PARSING THE POLLUTION EXCLUSION
The statistics are startling; the role is now critical
The Court Decisions column is a popular part of Rough Notes magazine. One reason for this is that the court room is where the promises made in an insurance contract often become real. All insurance professionals can develop “what if” scenarios, but until those scenarios are tested with an actual loss and a court decision, they remain mental exercises. This column comes from the industry expert editors of Policy Forms & Manual Analysis (PF&M). This is a knowledge base consisting of more than 15,000 pages of coverage explanations from Rough Notes Company’s digital solutions. The editors are going to dig a little deeper into one of those court decisions to identify a coverage problem, provide possible solutions and/or offer broader perspectives.
By Bruce D. Hicks, CPCU, CLU
The case Crown Energy Company v. Mid-Continent Casualty Company centers around the applicability of an exclusion, specifically, wording that was intended to bar coverage for losses involving polluting. If you’ve been involved in nearly any aspect of the insurance service sector, you’re likely familiar with an age-old issue—interpreting policy language.
The situation here? A gas/oil producer was among several who were sued. A group of plaintiffs sought compensation for damages caused by seismic activity. That activity and resultant damage, they argued, was due to the insured company (along with its peer defendants) injecting wastewater into storage wells. This created underground pressure and earth movement.
At the time the seismic activity occurred, the oil producer was insured under a Commercial General Liability (CGL) policy; it included a pollution endorsement. After receiving notice of the lawsuit, the oil producer filed a claim with its insurer. The insurer, in turn, denied the claim. Both parties went to the courts, requesting summary judgment. The company asked a court to rule that the seismic activity damage was eligible for coverage under its policy.
The insurer asked the court to recognize that it held no obligation to respond to the loss because the incident did not involve an occurrence (as defined by the policy) and coverage was also blocked by the policy’s pollution exclusion. The lower court ruled that the insurer must defend the suit on behalf of the oil producer. The insurer appealed—twice.
The agreement between an insured and insurer does require adherence to policy obligations. However, adherence does not mean an obligation to accept insurer coverage decisions at face value.
The higher court reviewed the matter and found similarly to the lower courts. In its view, the loss was due to how the wastewater was placed in storage. That process triggered a seismic incident that, in its opinion, did qualify as an occurrence and was not subject to the pollution exclusion. As the summary we featured made no mention of how it interpreted “occurrence,” let’s take a guess. The policy definition stated that the term referred to an accident, including ongoing or repeated exposure to a same set of harmful conditions. It may be that the ongoing process of creating underground pressure that triggered earth movement, in the court’s assessment, deemed it as an occurrence. The court did explain that the pollution exclusion was irrelevant since no element of polluting created the damage.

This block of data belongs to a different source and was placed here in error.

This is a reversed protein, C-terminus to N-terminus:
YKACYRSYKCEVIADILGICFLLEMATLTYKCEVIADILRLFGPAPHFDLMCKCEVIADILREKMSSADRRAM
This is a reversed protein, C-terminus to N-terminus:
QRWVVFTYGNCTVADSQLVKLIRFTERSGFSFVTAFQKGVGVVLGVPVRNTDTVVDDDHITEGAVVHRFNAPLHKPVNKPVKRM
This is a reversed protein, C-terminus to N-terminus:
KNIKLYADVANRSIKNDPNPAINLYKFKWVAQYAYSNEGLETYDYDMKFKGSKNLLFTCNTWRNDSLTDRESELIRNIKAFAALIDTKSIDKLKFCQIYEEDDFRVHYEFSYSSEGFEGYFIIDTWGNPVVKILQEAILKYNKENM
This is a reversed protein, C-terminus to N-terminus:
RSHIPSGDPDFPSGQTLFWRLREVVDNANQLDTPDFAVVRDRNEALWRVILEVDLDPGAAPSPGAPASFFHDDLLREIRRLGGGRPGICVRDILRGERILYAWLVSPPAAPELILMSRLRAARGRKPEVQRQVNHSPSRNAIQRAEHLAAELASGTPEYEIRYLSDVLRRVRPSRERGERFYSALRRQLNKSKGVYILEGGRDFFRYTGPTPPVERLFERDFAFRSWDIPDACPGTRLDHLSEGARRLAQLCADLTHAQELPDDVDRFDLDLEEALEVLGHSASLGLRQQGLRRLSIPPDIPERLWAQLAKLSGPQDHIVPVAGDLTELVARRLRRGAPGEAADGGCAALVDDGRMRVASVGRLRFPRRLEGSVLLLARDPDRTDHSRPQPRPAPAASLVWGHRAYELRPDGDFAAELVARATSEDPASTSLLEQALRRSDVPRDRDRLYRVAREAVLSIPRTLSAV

A business is dedicated to its own survival and purchasing insurance is among the most convenient methods to protect itself. The agreement between an insured and insurer does require adherence to policy obligations. However, adherence does not mean an obligation to accept insurer coverage decisions at face value. Both parties have the right to put forth their understanding of policy applicability. The onus is on the insurer (as the writer of the policy) to defend allegations that its language is reasonable and clear. It also is important to thoroughly assess loss circumstances before making a coverage decision.
If the situation is litigated, an insurer’s arguments in support of its position must be comprehensive. Those arguments are the primary basis upon which courts review the matter and render a decision. Yes, this is hindsight, but the initial decision to decline coverage may have involved tunnel vision.
Considering that three levels of court review resulted in adverse decisions, perhaps the insurer missed a big point. What’s your assessment? Look at the fuller court summary in “Court Decisions” and come back—we’ll wait!
Here are some questions that we had:
- Did the insurer take enough time to evaluate the central point of the loss?
- Was the pollution element of the incident the right focus?
- While the insurer did mention the wastewater storage as a deliberate process, did the policy contain a specific intentional act exclusion?
- Did the policy contain a concurrent causation exclusion in either the base policy or the endorsement?
Disputes over coverage may easily end up in the courtroom. Insufficient assessments can be costly and time consuming. Taking care in making coverage decisions is important for insurers as well as policyholders.
Bruce D. Hicks, CPCU, CLU, is senior vice president, Technical & Educational Products Division, at The Rough Notes Company, Inc. He has more than 30 years of property/casualty insurance experience, including personal and small business underwriting as well as compliance duties for several national and regional insurers. Active in the CPCU Society, Bruce served as a governor of the organization from 2007 through 2010 and currently serves on its International Interest Group Committee.